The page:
In a “silent disco” you'll dance to DJs via wireless radio signals transmitted to headphones you receive upon arrival. The idea was born from European clubs, where dense population and noise pollution complaints made headphones a permanent feature of some party venues—but guess what? They also found out it was super fun!In other words, it's the dance party where you can talk to your friends or get those digits from that special someone without getting blown away by the DJ. Tickets just went on sale, and they'll go fast; go over here to get 'em. It's a Friday the 13th dance party under the stars, and since all the music is inside your headphones, it'll go straight into the wee hours!
Headphones allow you to adjust your own volume or you can remove them to easily speak with other partiers. Each headset also has two channels so you can switch between them and shake it down to either of the DJs spinning that night including DJ Beyondadoubt, DJ TJ, plus two special guests. But perhaps the best part of all, when a popular song comes on the entire crowd starts singing the words together and that's when you realize that Silent Disco is a fun and sweaty one-of-a-kind experience.
Silent Disco, Hotel deLuxe Parking Structure Rooftop, SW 15th & Yamhill, Fri Sept 13, 10 pm-3 am, $20-25
We tapped some of the city's brightest culinary lights to create their best, meanest competitive chili. Like who, you say? Oh just badasses such as Radar's Jonathan Berube, Ned Ludd's Jason French, Broder/Savoy's Alton Garcia, Lardo's Rick Gencarelli, Tasty & Sons' Tynan Gibson & Charlie Phillip, Departure's Gregory Gourdet, Podnah's Pit's Rodney Muirhead, Smokehouse 21's BJ Smith, Smallware's Johanna Ware, and Castagna's Justin Woodward. The best chili—and the inaugural winner of the Chili Belt—will be determined by you after busting a gut sampling each and every submission.
But that's not all! The chili sampling will be soundtracked by an ass kicking roster of country bands headline by Lucero (!) including Sturgill Simpson, Daniel Romano, Shelby Earl, and Mission Spotlight. Tickets for this are gonna fly, and they just went on sale, so get yours quick, and don't forget to pack the joint with your homies and stay up on Chili Jamboree developments via FB.
Friday, Aug 16—Firkin Tavern (9 pm, FREE)
Hustle And Drone, Souvenir Driver
Saturday, Aug 17—PALS Street Fair at SE 8th & Caruthers (2-10 pm, FREE, all ages, 21+ BYOB)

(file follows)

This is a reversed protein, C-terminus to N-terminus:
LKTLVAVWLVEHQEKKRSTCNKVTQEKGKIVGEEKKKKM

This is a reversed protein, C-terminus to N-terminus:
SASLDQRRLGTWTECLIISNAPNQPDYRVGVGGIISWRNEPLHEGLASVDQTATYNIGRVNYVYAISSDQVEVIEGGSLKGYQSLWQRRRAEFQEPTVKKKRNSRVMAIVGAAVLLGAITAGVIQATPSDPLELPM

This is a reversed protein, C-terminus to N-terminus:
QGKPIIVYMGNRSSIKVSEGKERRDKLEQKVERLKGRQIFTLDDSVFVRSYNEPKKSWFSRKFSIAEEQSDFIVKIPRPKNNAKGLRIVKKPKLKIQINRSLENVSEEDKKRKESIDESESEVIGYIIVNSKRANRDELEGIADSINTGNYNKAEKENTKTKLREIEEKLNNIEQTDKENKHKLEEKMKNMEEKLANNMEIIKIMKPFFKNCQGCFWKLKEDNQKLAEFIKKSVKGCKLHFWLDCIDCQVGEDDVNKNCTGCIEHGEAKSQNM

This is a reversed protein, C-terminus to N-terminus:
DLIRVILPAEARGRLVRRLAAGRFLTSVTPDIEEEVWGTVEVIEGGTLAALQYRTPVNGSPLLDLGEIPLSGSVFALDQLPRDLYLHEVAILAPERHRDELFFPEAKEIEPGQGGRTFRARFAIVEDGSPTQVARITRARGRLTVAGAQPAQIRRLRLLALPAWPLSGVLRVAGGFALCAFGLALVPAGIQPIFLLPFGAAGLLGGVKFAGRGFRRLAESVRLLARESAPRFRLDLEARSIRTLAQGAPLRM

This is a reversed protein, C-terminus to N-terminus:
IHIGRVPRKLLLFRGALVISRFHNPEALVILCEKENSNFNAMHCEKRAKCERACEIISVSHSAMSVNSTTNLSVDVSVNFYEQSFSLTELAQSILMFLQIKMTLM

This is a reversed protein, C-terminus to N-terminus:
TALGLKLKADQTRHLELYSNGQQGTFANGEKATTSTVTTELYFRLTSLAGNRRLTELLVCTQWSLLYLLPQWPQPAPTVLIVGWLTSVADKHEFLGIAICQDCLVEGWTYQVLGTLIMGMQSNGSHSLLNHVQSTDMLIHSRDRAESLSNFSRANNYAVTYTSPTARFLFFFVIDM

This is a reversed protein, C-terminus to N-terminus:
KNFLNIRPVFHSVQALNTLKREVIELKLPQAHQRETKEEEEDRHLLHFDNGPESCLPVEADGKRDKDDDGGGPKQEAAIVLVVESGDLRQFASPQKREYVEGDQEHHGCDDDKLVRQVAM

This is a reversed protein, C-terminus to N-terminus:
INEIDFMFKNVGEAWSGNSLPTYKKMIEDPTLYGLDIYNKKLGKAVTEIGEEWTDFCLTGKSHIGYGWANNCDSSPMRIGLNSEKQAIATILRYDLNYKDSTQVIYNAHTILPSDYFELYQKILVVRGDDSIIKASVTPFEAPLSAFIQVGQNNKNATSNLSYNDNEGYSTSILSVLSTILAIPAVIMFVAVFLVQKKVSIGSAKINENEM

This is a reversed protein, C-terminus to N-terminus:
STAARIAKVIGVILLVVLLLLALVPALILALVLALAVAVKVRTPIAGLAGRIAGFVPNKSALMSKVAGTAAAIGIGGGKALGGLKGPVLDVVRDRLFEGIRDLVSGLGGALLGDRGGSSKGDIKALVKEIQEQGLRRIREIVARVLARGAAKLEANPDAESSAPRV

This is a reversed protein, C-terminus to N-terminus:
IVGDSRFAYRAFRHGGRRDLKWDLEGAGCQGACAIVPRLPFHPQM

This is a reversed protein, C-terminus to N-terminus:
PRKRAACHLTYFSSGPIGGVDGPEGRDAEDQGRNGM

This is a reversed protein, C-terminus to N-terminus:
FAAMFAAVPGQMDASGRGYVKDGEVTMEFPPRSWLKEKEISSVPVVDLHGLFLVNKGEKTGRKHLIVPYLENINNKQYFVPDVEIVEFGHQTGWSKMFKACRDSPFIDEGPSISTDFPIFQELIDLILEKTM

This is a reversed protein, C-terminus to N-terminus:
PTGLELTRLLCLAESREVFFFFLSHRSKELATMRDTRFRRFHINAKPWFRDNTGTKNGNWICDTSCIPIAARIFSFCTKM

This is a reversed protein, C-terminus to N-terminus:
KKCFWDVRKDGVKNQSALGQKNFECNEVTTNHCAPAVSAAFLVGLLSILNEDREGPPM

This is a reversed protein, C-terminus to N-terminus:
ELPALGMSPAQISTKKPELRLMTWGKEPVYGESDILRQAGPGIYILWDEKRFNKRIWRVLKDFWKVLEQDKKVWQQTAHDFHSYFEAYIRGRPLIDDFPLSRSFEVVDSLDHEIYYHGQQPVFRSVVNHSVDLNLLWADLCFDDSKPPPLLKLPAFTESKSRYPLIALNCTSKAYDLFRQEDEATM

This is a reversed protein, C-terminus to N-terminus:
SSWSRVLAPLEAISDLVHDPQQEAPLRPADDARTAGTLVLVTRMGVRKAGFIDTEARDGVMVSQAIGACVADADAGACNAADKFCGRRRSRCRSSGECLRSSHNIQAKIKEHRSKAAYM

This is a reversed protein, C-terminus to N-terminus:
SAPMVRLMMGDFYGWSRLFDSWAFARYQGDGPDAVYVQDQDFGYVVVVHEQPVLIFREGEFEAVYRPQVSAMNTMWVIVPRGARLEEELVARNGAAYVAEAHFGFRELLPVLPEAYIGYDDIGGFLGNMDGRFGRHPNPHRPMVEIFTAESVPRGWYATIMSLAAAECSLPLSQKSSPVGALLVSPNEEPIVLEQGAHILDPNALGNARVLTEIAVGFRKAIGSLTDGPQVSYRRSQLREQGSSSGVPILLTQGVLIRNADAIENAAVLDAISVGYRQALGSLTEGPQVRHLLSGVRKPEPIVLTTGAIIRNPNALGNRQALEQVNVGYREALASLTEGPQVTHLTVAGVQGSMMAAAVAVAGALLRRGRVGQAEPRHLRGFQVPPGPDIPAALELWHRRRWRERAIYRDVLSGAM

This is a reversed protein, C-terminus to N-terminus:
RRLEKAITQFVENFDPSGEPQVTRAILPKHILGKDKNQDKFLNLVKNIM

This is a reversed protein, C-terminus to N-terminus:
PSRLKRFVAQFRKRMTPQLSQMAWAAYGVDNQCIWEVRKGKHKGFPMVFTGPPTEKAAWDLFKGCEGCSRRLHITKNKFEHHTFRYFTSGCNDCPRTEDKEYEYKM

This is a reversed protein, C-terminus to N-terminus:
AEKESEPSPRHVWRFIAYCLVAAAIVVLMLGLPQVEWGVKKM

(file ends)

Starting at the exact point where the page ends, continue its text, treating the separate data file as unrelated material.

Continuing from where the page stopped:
Fanno Creek, A Happy Death, Bubble Cats, Tiger House, Pony Village, Talkative, De La Warr, Just Lions, L'anarachiste
Sunday, Aug 18—Firkin Tavern (9 pm, FREE)
Bevelers, Eye Level Eye
Monday, Aug 19—The Know (9 pm, $5)
Sun Angle, Bad Weather California, Sauna
Tuesday, Aug 20—Bunk Bar (9 pm, $3)
Tango Alpha Tango, Eidolons, Sama Dams
Wednesday, Aug 21—The Blue Monk (9 pm, FREE)
Old Age, Cambrian Explosion, Noble Firs
Thursday, Aug 22—Kelly's Olympian (9 pm, FREE)
Animal Eyes, Alameda, The Underscore Orkestra
Levi's is pimping their new bike-friendly Commuter line with a national tour of free local music showcases paired with also-free bike tune-ups/simple repairs/washing/valet, and tailoring, and the Portland stop is coming right the hell up on Tuesday at the Wonder Ballroom.
Whether or not you're interested in "performance fabric, functional details, and uncompromised style," the lineup is hella decent, and worth undergoing a little corporate soft sell: Pure Bathing Culture, Onuinu, and Magic Mouth will take the stage around 8, while the "bike shop" will be open from 5-9 pm. (Like I said, it's free, but you are supposed to RSVP/probably sign up for Levi's spam here.)
Hate reading? Let the video explain:
Goblin—yes, THE Goblin, the Italian progressive rock band that soundtracked all those great horror films like Dario Argento's Suspiria, George Romero's Dawn of the Dead and more—is playing their first Portland show in over four decades of existence. They play the Hawthorne Theatre on Saturday, October 19 as part of a national tour. This post on the Progressive Ears forum has more information about the tour, including the current lineup of the band and what they'll be playing. They have a new EP of newly recorded versions of older songs that they'll be hawking on this tour as well, and HOLY SHIT GOBLIN IS PLAYING YOU GUYS.
Looks like Halloween's coming a couple weeks early this year.
h/t to our pals over at Line Out.
He recommends it!
(Note: I agree with Carson about Zirakzigil. They are fun.)
UPDATE: As Carson has indicated in the comments, his name on the bill is leftover and he is not performing at this show; the Know has confirmed this and WW has updated their listing as well. Meanwhile, Zirakzigil play fun instrumental Tolkien metal and their new tape is super cool and it comes in a case that looks like an old NES game and if you went to this show you would have a good time. The end.
Here's the cool part: MercPerks is selling half-price passes for the music portion only—for those not participating in the race—so you can see all these bands for 20 measly bucks. (Ordinarily, festival-only passes are $40.) So hop over to MercPerks and score.
[Caveat: I'd be remiss if I didn't also mention that PDX Pop Now!, Portland's terrific, all-ages, totally free music fest is happening the exact same weekend. That's where I'll be. Although I suppose I could check out PDX Pop Now! on Saturday until close, and then hop over to 8 Track Relay around 2 am to watch the bands playing 8 Track's overnight slot, until PDX Pop Now! kicks off again around noon the next day. That is logistically possible, and probably insane, and I doubt I'll actually do it. Check back tomorrow for the lineup for this year's PDX Pop Now!]